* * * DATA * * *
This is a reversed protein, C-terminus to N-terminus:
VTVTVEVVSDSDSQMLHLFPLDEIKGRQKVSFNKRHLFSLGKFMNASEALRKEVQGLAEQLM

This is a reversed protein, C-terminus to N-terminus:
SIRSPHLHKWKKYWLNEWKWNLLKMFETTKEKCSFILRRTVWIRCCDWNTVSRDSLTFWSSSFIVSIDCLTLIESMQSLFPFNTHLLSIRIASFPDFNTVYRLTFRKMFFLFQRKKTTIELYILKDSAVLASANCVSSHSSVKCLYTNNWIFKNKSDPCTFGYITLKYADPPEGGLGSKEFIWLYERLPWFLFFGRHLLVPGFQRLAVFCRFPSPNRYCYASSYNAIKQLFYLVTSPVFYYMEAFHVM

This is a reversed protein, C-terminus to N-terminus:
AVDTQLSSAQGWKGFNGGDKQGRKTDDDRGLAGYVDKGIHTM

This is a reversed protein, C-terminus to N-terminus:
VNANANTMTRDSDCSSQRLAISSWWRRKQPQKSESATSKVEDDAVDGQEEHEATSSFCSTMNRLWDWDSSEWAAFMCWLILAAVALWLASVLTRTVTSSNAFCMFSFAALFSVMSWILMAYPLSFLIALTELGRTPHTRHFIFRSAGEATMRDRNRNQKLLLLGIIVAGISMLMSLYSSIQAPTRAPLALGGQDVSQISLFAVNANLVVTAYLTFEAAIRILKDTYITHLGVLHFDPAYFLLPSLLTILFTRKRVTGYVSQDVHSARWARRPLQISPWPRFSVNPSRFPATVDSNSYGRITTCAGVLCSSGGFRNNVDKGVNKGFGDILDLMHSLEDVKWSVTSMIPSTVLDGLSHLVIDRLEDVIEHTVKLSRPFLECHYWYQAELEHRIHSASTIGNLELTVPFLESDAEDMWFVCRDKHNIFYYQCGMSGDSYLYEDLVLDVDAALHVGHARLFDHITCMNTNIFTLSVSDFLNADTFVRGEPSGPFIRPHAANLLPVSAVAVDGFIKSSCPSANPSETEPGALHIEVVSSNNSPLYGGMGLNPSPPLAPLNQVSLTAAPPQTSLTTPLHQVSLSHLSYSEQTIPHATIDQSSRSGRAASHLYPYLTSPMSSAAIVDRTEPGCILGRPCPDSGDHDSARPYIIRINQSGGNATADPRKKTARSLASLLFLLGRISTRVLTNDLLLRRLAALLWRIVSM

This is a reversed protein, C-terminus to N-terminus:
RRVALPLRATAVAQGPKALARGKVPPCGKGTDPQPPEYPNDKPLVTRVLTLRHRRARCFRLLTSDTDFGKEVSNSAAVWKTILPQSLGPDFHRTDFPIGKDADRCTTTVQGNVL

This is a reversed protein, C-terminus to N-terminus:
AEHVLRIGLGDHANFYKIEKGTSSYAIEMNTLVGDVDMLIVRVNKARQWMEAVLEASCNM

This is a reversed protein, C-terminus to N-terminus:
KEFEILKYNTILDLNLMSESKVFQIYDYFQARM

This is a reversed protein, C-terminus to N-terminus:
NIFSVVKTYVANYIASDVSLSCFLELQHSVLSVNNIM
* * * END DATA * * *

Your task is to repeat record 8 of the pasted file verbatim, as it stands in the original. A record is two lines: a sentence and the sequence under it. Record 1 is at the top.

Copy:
This is a reversed protein, C-terminus to N-terminus:
NIFSVVKTYVANYIASDVSLSCFLELQHSVLSVNNIM